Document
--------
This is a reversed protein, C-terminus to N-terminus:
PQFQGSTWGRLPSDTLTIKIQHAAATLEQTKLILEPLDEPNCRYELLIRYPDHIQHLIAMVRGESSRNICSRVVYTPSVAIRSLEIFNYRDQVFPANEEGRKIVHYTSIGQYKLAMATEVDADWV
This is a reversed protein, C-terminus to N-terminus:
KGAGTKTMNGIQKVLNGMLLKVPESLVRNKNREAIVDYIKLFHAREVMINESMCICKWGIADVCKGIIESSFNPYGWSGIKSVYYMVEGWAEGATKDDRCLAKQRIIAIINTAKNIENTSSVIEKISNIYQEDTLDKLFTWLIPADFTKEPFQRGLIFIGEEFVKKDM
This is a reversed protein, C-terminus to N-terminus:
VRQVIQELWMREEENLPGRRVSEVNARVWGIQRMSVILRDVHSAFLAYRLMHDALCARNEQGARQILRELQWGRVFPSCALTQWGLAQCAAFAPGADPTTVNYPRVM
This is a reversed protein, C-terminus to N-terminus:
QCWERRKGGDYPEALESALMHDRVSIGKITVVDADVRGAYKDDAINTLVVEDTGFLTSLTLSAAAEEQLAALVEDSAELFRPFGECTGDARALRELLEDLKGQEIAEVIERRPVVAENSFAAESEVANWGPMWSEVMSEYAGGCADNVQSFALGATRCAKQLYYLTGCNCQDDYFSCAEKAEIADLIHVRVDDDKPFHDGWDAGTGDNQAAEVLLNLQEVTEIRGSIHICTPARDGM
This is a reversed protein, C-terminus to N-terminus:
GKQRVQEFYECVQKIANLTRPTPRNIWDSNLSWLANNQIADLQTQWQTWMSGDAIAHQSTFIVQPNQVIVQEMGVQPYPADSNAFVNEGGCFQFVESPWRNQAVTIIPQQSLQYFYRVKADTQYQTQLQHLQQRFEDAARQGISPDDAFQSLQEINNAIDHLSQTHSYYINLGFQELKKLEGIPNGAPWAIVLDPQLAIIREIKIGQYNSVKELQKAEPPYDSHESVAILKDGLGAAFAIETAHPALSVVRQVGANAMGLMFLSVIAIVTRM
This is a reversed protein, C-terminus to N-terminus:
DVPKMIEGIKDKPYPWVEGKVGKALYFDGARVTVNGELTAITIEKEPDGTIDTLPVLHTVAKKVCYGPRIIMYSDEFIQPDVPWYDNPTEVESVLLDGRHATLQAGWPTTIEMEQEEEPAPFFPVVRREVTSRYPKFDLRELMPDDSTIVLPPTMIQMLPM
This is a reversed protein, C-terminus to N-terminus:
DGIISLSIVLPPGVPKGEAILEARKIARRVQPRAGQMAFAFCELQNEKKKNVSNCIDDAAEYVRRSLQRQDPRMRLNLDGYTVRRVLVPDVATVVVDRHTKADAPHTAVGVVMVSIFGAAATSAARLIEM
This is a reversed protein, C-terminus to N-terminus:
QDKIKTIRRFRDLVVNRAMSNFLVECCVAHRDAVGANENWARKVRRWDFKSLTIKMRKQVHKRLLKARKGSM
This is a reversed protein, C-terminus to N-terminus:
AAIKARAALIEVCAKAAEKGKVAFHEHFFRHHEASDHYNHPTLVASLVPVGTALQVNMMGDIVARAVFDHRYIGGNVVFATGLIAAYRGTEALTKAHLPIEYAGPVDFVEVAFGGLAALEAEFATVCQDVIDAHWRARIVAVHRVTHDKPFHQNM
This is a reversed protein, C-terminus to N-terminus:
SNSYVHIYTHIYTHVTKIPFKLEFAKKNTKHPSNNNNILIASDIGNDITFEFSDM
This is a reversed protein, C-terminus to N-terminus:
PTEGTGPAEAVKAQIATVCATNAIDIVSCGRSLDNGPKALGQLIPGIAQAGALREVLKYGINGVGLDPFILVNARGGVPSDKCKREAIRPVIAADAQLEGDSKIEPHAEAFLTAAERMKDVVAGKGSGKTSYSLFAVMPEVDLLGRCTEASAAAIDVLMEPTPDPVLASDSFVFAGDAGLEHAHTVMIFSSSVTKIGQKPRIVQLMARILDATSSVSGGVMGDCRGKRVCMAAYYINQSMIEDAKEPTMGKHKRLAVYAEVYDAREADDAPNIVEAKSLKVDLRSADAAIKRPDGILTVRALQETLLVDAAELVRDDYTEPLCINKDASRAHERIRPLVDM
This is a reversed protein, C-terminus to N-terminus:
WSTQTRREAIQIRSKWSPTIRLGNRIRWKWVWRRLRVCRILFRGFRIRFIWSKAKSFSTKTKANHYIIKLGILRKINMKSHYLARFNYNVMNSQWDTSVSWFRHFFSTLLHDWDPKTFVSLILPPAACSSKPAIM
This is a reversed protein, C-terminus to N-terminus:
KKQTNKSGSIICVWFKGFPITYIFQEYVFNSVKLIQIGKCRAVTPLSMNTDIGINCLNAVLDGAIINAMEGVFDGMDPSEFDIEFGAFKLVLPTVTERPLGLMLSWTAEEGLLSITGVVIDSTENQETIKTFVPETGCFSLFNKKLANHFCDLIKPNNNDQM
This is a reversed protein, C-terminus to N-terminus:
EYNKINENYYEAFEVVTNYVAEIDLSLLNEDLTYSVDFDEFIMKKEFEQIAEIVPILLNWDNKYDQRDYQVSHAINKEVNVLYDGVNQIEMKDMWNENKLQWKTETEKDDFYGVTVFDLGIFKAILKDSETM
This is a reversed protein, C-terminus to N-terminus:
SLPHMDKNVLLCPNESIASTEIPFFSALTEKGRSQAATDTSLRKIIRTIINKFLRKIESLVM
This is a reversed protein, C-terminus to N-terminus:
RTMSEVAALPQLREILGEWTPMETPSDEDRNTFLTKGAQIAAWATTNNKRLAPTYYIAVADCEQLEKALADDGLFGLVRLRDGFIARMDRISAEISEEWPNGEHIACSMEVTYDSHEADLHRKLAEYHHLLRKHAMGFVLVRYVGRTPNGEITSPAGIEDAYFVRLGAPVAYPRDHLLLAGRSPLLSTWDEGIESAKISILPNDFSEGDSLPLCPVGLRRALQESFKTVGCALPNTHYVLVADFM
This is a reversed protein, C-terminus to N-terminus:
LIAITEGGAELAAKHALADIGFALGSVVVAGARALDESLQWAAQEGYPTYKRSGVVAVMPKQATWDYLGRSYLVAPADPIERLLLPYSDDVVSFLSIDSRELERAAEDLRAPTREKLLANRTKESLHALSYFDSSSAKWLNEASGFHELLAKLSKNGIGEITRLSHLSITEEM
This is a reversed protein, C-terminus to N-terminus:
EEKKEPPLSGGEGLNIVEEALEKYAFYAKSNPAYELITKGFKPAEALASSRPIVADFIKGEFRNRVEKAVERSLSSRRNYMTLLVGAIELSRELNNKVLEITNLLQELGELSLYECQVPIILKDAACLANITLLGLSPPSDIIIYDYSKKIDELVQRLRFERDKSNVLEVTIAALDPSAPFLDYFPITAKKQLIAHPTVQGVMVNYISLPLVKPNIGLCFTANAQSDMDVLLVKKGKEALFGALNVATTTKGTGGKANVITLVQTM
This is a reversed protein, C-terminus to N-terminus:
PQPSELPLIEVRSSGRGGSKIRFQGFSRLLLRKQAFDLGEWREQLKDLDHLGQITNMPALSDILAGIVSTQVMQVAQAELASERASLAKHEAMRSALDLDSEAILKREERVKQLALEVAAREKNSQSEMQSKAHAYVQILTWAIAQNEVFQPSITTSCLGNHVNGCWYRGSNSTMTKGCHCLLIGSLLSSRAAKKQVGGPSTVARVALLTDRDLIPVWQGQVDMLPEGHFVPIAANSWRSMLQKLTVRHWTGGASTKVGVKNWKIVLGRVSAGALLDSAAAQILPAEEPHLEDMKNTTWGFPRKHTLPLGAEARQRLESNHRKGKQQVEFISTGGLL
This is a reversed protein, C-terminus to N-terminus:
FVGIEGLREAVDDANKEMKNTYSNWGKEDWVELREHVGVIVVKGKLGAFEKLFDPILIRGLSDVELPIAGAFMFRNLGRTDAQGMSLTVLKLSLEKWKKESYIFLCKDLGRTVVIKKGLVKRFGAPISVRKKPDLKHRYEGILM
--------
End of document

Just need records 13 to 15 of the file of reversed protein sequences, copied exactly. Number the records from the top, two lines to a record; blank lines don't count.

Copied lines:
This is a reversed protein, C-terminus to N-terminus:
KKQTNKSGSIICVWFKGFPITYIFQEYVFNSVKLIQIGKCRAVTPLSMNTDIGINCLNAVLDGAIINAMEGVFDGMDPSEFDIEFGAFKLVLPTVTERPLGLMLSWTAEEGLLSITGVVIDSTENQETIKTFVPETGCFSLFNKKLANHFCDLIKPNNNDQM
This is a reversed protein, C-terminus to N-terminus:
EYNKINENYYEAFEVVTNYVAEIDLSLLNEDLTYSVDFDEFIMKKEFEQIAEIVPILLNWDNKYDQRDYQVSHAINKEVNVLYDGVNQIEMKDMWNENKLQWKTETEKDDFYGVTVFDLGIFKAILKDSETM
This is a reversed protein, C-terminus to N-terminus:
SLPHMDKNVLLCPNESIASTEIPFFSALTEKGRSQAATDTSLRKIIRTIINKFLRKIESLVM